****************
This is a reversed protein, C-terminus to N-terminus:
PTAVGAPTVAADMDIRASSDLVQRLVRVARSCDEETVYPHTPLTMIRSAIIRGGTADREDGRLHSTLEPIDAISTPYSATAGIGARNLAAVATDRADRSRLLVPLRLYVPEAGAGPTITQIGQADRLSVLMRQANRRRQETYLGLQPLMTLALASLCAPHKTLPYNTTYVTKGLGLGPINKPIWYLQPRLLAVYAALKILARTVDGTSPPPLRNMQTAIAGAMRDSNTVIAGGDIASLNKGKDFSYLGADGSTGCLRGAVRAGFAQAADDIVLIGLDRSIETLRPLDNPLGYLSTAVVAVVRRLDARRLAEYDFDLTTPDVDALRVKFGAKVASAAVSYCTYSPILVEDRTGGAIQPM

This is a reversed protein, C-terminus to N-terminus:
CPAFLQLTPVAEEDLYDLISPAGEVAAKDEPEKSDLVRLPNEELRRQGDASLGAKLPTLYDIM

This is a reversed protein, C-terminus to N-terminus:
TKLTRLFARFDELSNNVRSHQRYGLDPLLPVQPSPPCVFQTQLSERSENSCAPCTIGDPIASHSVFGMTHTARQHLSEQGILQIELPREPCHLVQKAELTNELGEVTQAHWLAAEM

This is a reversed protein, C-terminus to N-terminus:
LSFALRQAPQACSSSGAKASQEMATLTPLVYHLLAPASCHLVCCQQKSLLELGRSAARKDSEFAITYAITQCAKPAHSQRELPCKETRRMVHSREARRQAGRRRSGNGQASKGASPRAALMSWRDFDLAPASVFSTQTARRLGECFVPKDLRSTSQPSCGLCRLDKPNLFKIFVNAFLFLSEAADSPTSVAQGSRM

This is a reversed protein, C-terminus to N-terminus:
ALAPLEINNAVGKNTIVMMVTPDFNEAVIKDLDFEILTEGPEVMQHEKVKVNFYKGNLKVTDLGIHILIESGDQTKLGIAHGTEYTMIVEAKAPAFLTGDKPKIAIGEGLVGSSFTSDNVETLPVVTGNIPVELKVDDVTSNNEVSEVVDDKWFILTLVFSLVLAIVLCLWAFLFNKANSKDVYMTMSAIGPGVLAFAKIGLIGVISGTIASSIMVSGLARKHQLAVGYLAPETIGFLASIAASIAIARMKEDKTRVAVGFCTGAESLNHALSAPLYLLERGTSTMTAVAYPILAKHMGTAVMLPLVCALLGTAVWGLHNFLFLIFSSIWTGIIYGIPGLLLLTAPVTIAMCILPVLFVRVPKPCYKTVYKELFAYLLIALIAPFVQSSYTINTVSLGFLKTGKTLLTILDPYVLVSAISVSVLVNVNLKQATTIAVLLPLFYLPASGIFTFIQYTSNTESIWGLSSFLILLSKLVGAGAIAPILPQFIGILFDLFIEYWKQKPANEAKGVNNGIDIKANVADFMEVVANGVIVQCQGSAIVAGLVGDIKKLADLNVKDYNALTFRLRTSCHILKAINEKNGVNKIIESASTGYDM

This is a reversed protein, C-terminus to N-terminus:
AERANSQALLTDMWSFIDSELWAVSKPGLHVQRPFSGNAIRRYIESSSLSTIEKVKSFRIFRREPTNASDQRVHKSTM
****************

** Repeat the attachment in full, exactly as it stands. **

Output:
This is a reversed protein, C-terminus to N-terminus:
PTAVGAPTVAADMDIRASSDLVQRLVRVARSCDEETVYPHTPLTMIRSAIIRGGTADREDGRLHSTLEPIDAISTPYSATAGIGARNLAAVATDRADRSRLLVPLRLYVPEAGAGPTITQIGQADRLSVLMRQANRRRQETYLGLQPLMTLALASLCAPHKTLPYNTTYVTKGLGLGPINKPIWYLQPRLLAVYAALKILARTVDGTSPPPLRNMQTAIAGAMRDSNTVIAGGDIASLNKGKDFSYLGADGSTGCLRGAVRAGFAQAADDIVLIGLDRSIETLRPLDNPLGYLSTAVVAVVRRLDARRLAEYDFDLTTPDVDALRVKFGAKVASAAVSYCTYSPILVEDRTGGAIQPM

This is a reversed protein, C-terminus to N-terminus:
CPAFLQLTPVAEEDLYDLISPAGEVAAKDEPEKSDLVRLPNEELRRQGDASLGAKLPTLYDIM

This is a reversed protein, C-terminus to N-terminus:
TKLTRLFARFDELSNNVRSHQRYGLDPLLPVQPSPPCVFQTQLSERSENSCAPCTIGDPIASHSVFGMTHTARQHLSEQGILQIELPREPCHLVQKAELTNELGEVTQAHWLAAEM

This is a reversed protein, C-terminus to N-terminus:
LSFALRQAPQACSSSGAKASQEMATLTPLVYHLLAPASCHLVCCQQKSLLELGRSAARKDSEFAITYAITQCAKPAHSQRELPCKETRRMVHSREARRQAGRRRSGNGQASKGASPRAALMSWRDFDLAPASVFSTQTARRLGECFVPKDLRSTSQPSCGLCRLDKPNLFKIFVNAFLFLSEAADSPTSVAQGSRM

This is a reversed protein, C-terminus to N-terminus:
ALAPLEINNAVGKNTIVMMVTPDFNEAVIKDLDFEILTEGPEVMQHEKVKVNFYKGNLKVTDLGIHILIESGDQTKLGIAHGTEYTMIVEAKAPAFLTGDKPKIAIGEGLVGSSFTSDNVETLPVVTGNIPVELKVDDVTSNNEVSEVVDDKWFILTLVFSLVLAIVLCLWAFLFNKANSKDVYMTMSAIGPGVLAFAKIGLIGVISGTIASSIMVSGLARKHQLAVGYLAPETIGFLASIAASIAIARMKEDKTRVAVGFCTGAESLNHALSAPLYLLERGTSTMTAVAYPILAKHMGTAVMLPLVCALLGTAVWGLHNFLFLIFSSIWTGIIYGIPGLLLLTAPVTIAMCILPVLFVRVPKPCYKTVYKELFAYLLIALIAPFVQSSYTINTVSLGFLKTGKTLLTILDPYVLVSAISVSVLVNVNLKQATTIAVLLPLFYLPASGIFTFIQYTSNTESIWGLSSFLILLSKLVGAGAIAPILPQFIGILFDLFIEYWKQKPANEAKGVNNGIDIKANVADFMEVVANGVIVQCQGSAIVAGLVGDIKKLADLNVKDYNALTFRLRTSCHILKAINEKNGVNKIIESASTGYDM

This is a reversed protein, C-terminus to N-terminus:
AERANSQALLTDMWSFIDSELWAVSKPGLHVQRPFSGNAIRRYIESSSLSTIEKVKSFRIFRREPTNASDQRVHKSTM